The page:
Zealot: The Life and Times of Jesus of Nazareth by Reza Aslan. I got my masters in religion, so I’ve got a preexisting interest in the subject, but I think this is a book that can be enjoyed by everyone, regardless of their faith. Aslan makes a good deal of the current scholarship on the historical Jesus accessible and quite compelling, digging into what might reasonably be concluded about his life and times apart from any theological bent. Aslan argues that Jesus was more of a political rebel than a spiritual teacher, and was killed for threatening the Roman establishment. Even if you end up disagreeing with Aslan’s conclusions, the book raises interesting questions, offers fascinating insights into the time and place in which Jesus lived, and creates an engaging angle on a figure that’s been studied and scrutinized for 2,000 years. —Kate

Alas Babylon by Pat Prank, Book Cover.

Alas, Babylon by Pat Frank. I’m a sucker for apocalyptic novels. Many of them that you read and hear about, however, are fairly modern. Stephen King’s The Stand is one of the older ones you’ll find, and that was published in 1978. Pat Frank, though, was writing about the apocalypse all the way back in the 1950s. His vision in Alas, Babylon was of nuclear destruction in America at the hands of the Russians. Our protagonist, Randy Bragg, lives in the small Florida town of Fort Repose, and takes position as a leader in the community. Like any good book in this genre, we learn about leadership, survival, and doing whatever the heck it takes to survive. Although the book was written nearly 60 years ago, its sentiments ring remarkably true in the present day. –Jeremy 

Reclaiming Conversation by Sherry Turkle, Book Cover.

Reclaiming Conversation: The Power of Talk in a Digital Age by Sherry Turkle. In Reclaiming Conversation, Sherry Turkle makes a compelling case that while digital tools like email and text messaging has made communication more efficient, we miss out on certain benefits that come with sustained face-to-face conversation. After reading it, I’ve re-doubled my effort to spend less time with my nose buried in my cell phone and more time engaging in open-ended, face-to-face conversations. And I’ve noticed a net positive in my life by doing so. If you’re ready to take a hard look at the role of tech in your communication and how it’s robbing you of one of life’s greatest pleasures, then read this book. It’s a powerful jeremiad (in the most positive sense), and it’ll leave you inspired to have more face-to-face conversations with friends and family. For further insights, also check out The Village Effect by Susan Pinker. —Brett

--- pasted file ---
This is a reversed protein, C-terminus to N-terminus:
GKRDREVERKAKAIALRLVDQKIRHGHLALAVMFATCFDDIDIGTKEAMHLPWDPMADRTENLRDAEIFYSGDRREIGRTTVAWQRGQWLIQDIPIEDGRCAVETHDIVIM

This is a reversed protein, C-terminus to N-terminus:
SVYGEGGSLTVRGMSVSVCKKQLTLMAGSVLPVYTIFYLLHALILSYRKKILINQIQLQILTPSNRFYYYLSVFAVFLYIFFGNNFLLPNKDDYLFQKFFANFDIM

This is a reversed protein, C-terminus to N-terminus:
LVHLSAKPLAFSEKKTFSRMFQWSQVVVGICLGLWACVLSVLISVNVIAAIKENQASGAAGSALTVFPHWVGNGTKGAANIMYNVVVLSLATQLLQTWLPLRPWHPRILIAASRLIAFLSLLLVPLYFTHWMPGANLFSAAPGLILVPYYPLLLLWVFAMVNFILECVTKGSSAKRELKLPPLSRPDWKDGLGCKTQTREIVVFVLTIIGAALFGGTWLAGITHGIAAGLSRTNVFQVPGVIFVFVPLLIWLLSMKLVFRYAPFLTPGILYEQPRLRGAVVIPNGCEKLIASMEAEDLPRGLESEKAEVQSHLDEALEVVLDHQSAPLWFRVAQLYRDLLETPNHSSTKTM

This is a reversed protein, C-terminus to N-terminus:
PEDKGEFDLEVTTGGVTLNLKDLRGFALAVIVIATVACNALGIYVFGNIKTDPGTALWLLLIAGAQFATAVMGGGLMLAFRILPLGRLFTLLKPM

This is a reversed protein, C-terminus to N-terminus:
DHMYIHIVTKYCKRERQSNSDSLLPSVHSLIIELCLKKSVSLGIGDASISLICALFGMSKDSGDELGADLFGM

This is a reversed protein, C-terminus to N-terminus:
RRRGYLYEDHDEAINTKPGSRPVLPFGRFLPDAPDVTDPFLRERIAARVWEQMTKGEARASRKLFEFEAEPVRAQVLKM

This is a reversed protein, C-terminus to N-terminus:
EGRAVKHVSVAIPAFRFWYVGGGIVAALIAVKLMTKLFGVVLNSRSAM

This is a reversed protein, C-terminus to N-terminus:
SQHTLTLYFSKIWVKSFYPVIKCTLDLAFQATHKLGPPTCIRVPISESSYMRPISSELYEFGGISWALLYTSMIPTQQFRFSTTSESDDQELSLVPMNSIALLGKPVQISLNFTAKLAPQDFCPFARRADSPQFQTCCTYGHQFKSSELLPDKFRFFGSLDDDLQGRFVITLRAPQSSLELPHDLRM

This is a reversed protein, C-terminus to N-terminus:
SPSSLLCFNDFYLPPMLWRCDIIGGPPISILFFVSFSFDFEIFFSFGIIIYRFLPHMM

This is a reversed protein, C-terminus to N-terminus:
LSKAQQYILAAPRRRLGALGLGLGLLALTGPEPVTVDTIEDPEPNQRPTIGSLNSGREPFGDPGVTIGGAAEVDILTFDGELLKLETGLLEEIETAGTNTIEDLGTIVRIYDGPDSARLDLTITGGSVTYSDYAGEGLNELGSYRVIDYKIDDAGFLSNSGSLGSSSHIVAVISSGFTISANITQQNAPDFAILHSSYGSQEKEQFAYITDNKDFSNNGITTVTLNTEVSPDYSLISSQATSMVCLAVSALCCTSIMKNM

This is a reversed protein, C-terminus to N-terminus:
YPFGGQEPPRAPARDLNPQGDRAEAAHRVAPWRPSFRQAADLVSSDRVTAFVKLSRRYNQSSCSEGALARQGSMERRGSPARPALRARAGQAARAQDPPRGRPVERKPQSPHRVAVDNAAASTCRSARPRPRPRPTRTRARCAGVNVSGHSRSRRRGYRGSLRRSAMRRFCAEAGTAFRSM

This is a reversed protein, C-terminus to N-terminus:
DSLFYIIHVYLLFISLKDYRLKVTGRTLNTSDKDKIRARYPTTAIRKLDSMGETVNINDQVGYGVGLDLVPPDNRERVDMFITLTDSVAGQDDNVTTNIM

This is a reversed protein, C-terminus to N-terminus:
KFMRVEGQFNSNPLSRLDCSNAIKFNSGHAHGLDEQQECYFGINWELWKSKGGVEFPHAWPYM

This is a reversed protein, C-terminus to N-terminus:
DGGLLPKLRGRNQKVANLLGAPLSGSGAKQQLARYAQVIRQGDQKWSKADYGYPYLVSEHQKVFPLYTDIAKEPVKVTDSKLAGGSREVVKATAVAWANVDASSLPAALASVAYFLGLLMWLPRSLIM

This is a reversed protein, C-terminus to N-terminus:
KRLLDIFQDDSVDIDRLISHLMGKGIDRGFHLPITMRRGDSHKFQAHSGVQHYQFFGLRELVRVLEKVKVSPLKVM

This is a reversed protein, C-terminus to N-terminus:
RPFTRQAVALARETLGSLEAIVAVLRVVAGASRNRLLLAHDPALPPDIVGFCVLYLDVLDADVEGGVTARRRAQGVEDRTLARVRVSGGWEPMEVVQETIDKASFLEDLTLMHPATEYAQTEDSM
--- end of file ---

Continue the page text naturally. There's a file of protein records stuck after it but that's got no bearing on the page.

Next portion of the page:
The Frenzy of Renown by Leo Braudy, Book Cover.

The Frenzy of Renown: Fame and Its History by Leo BraudyThis book provided myriad historical and cultural insights to the epic status series we just finished up. In The Frenzy of Renown, cultural historian Leo Braudy takes readers on an ambitious tour of the history of fame throughout the West, starting with the Ancient Greeks and ending with 20th century American celebrities. Despite being a hefty 720 pages, I never got bored with this book. Each page is jam-packed with historical and philosophical insight about our changing relationship to fame and status throughout history. If you enjoyed the status series, particularly the historical aspect of it, definitely give this a book a read. —Brett

When Breath Becomes air by Paul Kalanithi, Book Cover.